Chris Tompkins, Tyler Hubbard, Brian Kelley and Rodney Clawson.
Celebrating the #1 hit “Get Your Shine On” for Florida Georgia Line (pictured l-r): Chris Tompkins,
Tyler Hubbard, Brian Kelley and Rodney Clawson.

BC: What’s the story behind the Kenny Chesney/Tim McGraw hit, “Feel Like a Rock Star”?

Clawson: Chris Tompkins came in with idea one day and a couple of lines in the first verse. We just started listing out a lot of things that people do when they want to feel like a badass and let off some steam and go out and have a good time at the end of the work week. It was a fun one to write, and it happened fast.  We wrote it with Jason Aldean in mind, but Chesney was looking and our publisher sent it to him first.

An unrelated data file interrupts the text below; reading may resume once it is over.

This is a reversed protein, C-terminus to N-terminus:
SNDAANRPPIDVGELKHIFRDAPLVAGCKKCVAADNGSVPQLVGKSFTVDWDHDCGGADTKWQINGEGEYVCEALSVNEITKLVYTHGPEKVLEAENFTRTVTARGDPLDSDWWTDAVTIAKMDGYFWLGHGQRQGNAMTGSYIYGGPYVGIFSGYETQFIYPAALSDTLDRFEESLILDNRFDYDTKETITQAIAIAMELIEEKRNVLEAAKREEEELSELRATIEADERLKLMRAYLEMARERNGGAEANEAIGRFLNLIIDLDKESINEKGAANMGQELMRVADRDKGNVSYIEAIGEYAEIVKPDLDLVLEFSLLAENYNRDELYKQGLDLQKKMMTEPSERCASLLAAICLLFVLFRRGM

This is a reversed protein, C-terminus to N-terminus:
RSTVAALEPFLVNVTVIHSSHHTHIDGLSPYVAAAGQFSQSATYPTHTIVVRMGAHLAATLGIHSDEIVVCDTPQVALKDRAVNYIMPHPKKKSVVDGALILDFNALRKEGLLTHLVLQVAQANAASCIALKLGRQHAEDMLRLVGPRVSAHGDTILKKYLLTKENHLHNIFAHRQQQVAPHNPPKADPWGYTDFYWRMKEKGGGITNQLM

BC: What’s it like for you when you hear other artists sing your songs?

Clawson: It’s pretty cool. It’s always interesting to hear how they’re gonna sound on it and production-wise what they did that’s different than what you did. Most of the time I’m not disappointed.

BC: When you finish a song sometimes, do you have a feeling if it would be a good fit for a particular artist?

Clawson: In the writing process, we usually start bending the song a little toward one artist or another—or a clump of artists—like Tim (McGraw), Kenny (Chesney), and Luke Bryan could all do this song. Very rarely do I ever come in and try to write a song specifically for one artist from that very start of the song, although it has happened a few times. And the funny thing is a couple times the artist we targeted didn’t cut the song, but another big artist did. Best example is “Sunshine and Summertime.” We wrote that straight up for Kenny Chesney. He passed and then Faith Hill cut it and it was a Top 5 hit for her.